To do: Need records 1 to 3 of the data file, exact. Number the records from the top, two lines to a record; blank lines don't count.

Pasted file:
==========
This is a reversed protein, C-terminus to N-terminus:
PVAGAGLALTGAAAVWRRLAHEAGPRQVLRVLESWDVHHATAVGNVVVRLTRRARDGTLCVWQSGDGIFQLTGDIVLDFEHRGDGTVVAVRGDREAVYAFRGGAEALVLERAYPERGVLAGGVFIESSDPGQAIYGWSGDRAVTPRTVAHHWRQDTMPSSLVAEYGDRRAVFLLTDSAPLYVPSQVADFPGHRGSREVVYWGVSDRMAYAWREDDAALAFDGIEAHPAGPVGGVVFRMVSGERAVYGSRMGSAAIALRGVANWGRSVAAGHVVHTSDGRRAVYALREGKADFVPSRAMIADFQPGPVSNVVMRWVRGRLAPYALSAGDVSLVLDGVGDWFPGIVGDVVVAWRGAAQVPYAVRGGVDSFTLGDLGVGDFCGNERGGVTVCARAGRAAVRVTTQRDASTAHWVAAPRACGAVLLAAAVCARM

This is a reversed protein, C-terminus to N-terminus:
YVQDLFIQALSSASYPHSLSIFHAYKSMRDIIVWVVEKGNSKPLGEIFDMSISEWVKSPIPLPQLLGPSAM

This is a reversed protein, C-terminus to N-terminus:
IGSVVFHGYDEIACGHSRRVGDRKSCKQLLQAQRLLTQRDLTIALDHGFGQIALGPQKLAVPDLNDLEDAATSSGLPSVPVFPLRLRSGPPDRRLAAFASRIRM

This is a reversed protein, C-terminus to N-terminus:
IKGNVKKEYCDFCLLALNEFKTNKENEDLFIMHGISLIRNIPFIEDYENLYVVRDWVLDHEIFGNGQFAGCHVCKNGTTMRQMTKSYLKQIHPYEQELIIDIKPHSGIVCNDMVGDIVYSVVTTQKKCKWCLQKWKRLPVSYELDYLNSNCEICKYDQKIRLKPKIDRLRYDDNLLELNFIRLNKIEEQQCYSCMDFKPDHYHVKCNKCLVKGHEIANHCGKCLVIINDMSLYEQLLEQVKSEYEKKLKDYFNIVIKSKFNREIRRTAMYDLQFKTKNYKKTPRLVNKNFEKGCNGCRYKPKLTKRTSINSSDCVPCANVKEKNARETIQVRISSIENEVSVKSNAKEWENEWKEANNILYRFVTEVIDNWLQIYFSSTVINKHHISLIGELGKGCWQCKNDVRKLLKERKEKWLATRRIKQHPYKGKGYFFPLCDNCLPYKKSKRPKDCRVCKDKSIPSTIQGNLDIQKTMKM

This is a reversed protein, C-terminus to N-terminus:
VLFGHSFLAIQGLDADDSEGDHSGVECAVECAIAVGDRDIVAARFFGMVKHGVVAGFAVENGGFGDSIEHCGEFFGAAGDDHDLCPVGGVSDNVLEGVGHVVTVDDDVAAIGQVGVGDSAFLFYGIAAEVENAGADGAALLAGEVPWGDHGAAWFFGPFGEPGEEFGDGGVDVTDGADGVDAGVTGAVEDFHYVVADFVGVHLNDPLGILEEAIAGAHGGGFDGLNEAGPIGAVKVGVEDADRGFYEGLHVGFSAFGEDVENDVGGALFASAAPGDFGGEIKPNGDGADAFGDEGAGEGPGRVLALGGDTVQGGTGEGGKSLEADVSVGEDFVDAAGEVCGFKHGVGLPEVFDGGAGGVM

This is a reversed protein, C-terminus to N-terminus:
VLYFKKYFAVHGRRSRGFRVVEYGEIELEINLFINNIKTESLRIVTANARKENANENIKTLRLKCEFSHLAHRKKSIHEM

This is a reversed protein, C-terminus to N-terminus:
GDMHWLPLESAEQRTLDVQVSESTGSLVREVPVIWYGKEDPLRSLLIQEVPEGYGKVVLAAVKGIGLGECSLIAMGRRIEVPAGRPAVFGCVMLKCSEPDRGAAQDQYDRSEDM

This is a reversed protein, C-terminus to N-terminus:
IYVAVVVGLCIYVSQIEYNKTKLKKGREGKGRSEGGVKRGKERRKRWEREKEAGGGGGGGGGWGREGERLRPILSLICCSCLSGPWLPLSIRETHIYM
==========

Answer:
This is a reversed protein, C-terminus to N-terminus:
PVAGAGLALTGAAAVWRRLAHEAGPRQVLRVLESWDVHHATAVGNVVVRLTRRARDGTLCVWQSGDGIFQLTGDIVLDFEHRGDGTVVAVRGDREAVYAFRGGAEALVLERAYPERGVLAGGVFIESSDPGQAIYGWSGDRAVTPRTVAHHWRQDTMPSSLVAEYGDRRAVFLLTDSAPLYVPSQVADFPGHRGSREVVYWGVSDRMAYAWREDDAALAFDGIEAHPAGPVGGVVFRMVSGERAVYGSRMGSAAIALRGVANWGRSVAAGHVVHTSDGRRAVYALREGKADFVPSRAMIADFQPGPVSNVVMRWVRGRLAPYALSAGDVSLVLDGVGDWFPGIVGDVVVAWRGAAQVPYAVRGGVDSFTLGDLGVGDFCGNERGGVTVCARAGRAAVRVTTQRDASTAHWVAAPRACGAVLLAAAVCARM

This is a reversed protein, C-terminus to N-terminus:
YVQDLFIQALSSASYPHSLSIFHAYKSMRDIIVWVVEKGNSKPLGEIFDMSISEWVKSPIPLPQLLGPSAM

This is a reversed protein, C-terminus to N-terminus:
IGSVVFHGYDEIACGHSRRVGDRKSCKQLLQAQRLLTQRDLTIALDHGFGQIALGPQKLAVPDLNDLEDAATSSGLPSVPVFPLRLRSGPPDRRLAAFASRIRM